By a Newsnet reporter
A report broadcast by BBC Scotland has been denounced as “misleading” after it implied the negotiation process experienced by the EU’s newest member state had parallels with a newly independent Scotland.
Prospective MEP Tony Giugliano has criticised BBC Scotland after the broadcaster suggested to viewers that a newly independent Scotland would find itself outside the EU and would find it “tougher” to gain entry.
The item, which was broadcast on Sunday’s Politics Show, saw Croatia’s ambassador interviewed by BBC Scotland presenter Niall O’Gallagher. In the item, viewers were “warned” that negotiations could be difficult and that “getting in” to the EU “would only get tougher”.
However Mr Giugliano, who will stand in the EU elections for the SNP, slammed the broadcast and pointed out that Scotland was already a member of the European Union and meets all legal conditions to remain a member after a Yes vote.
He told Newsnet Scotland: “The purpose of the EU accession process is to bring the national laws of new member states in line with European laws. Scotland already transposes EU legislation and meets the full acquis communautaire.
“A detailed scrutiny of the 35 accession chapters would be unnecessary given that Scotland has applied the EU’s policies and regulations for the past 40 years.”
He lambasted the BBC for attempting to suggest that Scotland’s situation following a Yes vote had parallels with Croatia, and added:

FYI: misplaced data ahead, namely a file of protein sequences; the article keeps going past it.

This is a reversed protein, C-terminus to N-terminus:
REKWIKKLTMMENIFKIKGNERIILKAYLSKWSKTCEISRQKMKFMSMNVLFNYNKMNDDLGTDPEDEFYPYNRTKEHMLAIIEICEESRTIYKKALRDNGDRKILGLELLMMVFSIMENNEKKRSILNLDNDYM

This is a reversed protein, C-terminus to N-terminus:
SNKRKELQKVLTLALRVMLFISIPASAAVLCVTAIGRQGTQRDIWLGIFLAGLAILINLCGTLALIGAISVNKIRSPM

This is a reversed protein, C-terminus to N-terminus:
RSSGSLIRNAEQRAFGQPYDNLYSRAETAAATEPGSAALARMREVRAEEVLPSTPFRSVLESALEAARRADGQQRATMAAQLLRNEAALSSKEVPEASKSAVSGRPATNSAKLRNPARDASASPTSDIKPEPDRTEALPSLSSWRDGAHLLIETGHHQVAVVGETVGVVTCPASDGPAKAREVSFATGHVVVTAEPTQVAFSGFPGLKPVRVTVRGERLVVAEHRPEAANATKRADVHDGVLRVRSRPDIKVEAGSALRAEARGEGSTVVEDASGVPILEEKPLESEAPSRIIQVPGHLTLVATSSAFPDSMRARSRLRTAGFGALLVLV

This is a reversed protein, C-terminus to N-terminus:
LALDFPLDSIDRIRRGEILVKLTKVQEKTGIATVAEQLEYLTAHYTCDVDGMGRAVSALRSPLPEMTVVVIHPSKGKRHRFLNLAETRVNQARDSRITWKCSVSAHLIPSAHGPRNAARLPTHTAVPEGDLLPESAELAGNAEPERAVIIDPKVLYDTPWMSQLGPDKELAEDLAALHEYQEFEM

“For the BBC to compare Scotland’s post independence status with that of Croatia – a brand new member state – is lazy, simplistic and frankly misleading.
“It wouldn’t be in anyone’s interest to delay Scotland’s EU membership process or exclude Scotland even for a single day. What would happen to the thousands of students from across the continent who freely study at Scottish institutions? The 140,000 EU nationals who work here?
“What would happen to Spanish fishermen who make a living from Scottish waters? Would the EU, in difficult economic circumstances, seriously reject a net contributor to the EU budget?”
The criticism of the broadcaster comes in the same week that an appeal is to be heard into claims BBC Scotland misled viewers over the views of a foreign minister over the EU status of an independent Scotland. BBC Scotland also faces claims it employed a news blackout when the minister complained.
The BBC Trust will hear evidence from BBC Scotland and a complainant who has been pursuing the broadcaster for almost a year since it controversially claimed that Irish European Minister Lucinda Creighton had implied a Yes vote would see Scotland ejected from the EU.
Ms Creighton subsequently complained that her words had been “misconstrued”, “spun” and “manipulated” and made it clear she was in agreement with the SNP Government over its timetable for EU membership following a Yes vote which could, she agreed, be concluded with Scotland remaining a member.
However the BBC refused to include the minister’s remarks in any news reports, and claimed they were not news.
Concerns over the ability and willingness of BBC Scotland to present the independence debate in a balanced and impartial manner have continued to grow after recent claims from a former BBC presenter that the Labour party were allowed to influence political content.
Derek Bateman, who was a presenter at the BBC for over twenty years, recently revealed that the Head of News and Current Affairs at BBC Scotland, John Boothman, had attempted to influence the content of political programmes after being contacted by a Labour party official.
The revelations resulted in another complaint against the BBC in Scotland which Newsnet Scotland understands is continuing.